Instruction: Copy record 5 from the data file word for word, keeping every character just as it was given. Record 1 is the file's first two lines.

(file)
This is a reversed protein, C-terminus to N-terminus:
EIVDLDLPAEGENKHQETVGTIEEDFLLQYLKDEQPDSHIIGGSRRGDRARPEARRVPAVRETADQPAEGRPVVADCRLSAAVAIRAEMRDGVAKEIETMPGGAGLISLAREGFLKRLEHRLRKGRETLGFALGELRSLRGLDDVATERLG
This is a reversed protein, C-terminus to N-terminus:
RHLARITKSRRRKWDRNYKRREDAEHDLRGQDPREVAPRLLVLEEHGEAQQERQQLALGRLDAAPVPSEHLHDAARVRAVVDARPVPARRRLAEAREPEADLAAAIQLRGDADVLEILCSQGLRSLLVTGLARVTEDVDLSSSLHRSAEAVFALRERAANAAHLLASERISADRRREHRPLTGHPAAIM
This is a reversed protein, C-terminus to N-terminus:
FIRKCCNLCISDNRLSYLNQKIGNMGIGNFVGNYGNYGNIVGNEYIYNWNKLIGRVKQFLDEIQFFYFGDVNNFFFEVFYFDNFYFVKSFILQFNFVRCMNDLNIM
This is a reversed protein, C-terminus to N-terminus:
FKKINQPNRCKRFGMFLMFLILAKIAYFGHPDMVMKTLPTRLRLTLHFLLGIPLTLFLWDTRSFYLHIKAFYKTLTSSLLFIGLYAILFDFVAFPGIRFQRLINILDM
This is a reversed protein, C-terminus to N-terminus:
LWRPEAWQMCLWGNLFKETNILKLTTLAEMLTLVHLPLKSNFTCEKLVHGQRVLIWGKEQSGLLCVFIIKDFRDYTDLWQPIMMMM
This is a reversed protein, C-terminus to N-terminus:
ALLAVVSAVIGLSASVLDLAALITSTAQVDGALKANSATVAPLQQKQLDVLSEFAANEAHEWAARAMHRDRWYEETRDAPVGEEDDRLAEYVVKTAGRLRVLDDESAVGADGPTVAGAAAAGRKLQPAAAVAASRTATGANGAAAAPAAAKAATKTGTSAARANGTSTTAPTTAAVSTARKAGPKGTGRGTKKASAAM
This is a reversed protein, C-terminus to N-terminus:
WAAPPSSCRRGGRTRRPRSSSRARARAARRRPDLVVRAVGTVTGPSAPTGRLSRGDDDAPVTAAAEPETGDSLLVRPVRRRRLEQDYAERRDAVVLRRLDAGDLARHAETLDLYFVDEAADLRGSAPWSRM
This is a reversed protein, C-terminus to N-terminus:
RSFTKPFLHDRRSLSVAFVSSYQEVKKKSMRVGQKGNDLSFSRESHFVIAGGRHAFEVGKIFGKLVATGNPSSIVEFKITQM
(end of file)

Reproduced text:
This is a reversed protein, C-terminus to N-terminus:
LWRPEAWQMCLWGNLFKETNILKLTTLAEMLTLVHLPLKSNFTCEKLVHGQRVLIWGKEQSGLLCVFIIKDFRDYTDLWQPIMMMM